Jean-Claude Juncker mounts fresh push for EU army

Posted On: 
11th November 2016

Jean-Claude Juncker has launched a fresh drive for an EU army after the election of Donald Trump.

European Commission President Jean-Claude Juncker
Credit: 
PA Images

Mr Juncker argued a “community of defence” is required in Europe amid concerns the US will now withdraw from its leading role in Nato.

Mr Trump has previously cast doubts over his commitments to Nato agreements, as he questioned whether members of the group were “paying their bills”.

The push for an EU army has caused alarm in Britain, with MPs and security experts warning the UK could find itself isolated if the bloc established its own defence force and the US turned away from Nato.

“We need more security in Europe, and I do not mean just the anti-terror fight. Talking about security we need a different way of organising a European defence,” Mr Juncker said.

He said the French National Assembly prevented a European community of defence being established in 1954 over concerns of national sovereignty.

“We need it now. The idea that the Americans will eternally see to... European security is not true,” he said.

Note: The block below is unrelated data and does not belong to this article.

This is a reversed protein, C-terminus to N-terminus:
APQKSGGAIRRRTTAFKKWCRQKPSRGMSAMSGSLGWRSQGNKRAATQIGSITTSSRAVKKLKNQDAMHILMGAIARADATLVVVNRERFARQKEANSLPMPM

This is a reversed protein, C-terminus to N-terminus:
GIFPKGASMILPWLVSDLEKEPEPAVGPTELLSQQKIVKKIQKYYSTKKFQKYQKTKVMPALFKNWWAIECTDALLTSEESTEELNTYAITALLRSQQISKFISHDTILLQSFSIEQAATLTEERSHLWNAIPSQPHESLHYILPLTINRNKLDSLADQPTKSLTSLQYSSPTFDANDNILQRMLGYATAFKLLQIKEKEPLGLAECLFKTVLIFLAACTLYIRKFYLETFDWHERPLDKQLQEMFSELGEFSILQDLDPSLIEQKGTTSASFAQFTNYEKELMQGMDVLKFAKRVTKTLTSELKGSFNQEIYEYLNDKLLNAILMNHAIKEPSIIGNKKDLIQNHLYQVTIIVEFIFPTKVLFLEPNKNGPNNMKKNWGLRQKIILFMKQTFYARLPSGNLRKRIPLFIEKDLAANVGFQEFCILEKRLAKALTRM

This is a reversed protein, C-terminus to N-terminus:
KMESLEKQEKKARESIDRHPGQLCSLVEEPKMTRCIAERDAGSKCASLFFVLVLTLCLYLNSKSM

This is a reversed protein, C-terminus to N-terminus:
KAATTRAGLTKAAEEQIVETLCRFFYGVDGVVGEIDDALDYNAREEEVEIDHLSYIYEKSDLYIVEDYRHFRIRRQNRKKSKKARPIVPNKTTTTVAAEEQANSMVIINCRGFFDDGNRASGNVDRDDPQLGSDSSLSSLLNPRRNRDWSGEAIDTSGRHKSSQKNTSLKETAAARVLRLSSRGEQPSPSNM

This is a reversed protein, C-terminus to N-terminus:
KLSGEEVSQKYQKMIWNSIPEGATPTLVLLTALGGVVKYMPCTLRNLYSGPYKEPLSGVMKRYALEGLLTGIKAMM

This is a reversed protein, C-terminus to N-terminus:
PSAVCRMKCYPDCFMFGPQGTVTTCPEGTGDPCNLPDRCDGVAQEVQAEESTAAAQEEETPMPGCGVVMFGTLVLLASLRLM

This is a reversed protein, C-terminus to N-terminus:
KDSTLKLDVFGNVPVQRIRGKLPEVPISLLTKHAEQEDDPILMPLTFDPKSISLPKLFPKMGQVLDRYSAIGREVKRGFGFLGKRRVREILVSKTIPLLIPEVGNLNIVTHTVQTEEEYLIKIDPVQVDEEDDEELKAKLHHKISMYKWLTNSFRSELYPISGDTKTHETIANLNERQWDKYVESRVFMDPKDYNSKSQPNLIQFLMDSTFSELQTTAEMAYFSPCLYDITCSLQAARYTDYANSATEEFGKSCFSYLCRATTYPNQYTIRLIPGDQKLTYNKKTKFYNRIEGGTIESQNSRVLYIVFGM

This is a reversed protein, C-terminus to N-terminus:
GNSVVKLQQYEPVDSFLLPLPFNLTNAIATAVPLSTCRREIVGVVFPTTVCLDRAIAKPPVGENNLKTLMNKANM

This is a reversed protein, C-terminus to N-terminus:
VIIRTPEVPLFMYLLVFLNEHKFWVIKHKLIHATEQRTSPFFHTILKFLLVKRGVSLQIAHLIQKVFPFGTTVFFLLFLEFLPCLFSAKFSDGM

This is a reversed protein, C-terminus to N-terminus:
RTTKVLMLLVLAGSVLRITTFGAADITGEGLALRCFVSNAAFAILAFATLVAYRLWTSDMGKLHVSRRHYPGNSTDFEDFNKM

“Independent of the outcome of the US election, the Americans will not see to Europe’s security forever. We have to do it ourselves. 

“And this is why we need a new approach to the European community of defence, including a European army.”

EU defence ministers will convene next week, with Britain vowing to block any move that could weaken Nato while it remains a member of the European Union.

According to the Times, British ministers and military chiefs will be working with counterparts in the Pentagon to demonstrate to the new administration why Nato membership is essential for American and European security.

UK officials would also like to see EU countries to strengthen commitments to Nato, rather than set up a rival defence structure.

A Tory MP and former defence minister has called on the Government to consider spending more than 2% of GDP on defence spending in light of events across the Atlantic.

“We [the UK] will have to revisit our level of defence spending because of the rising threat to our security and the Trump victory,” Julian Brazier said.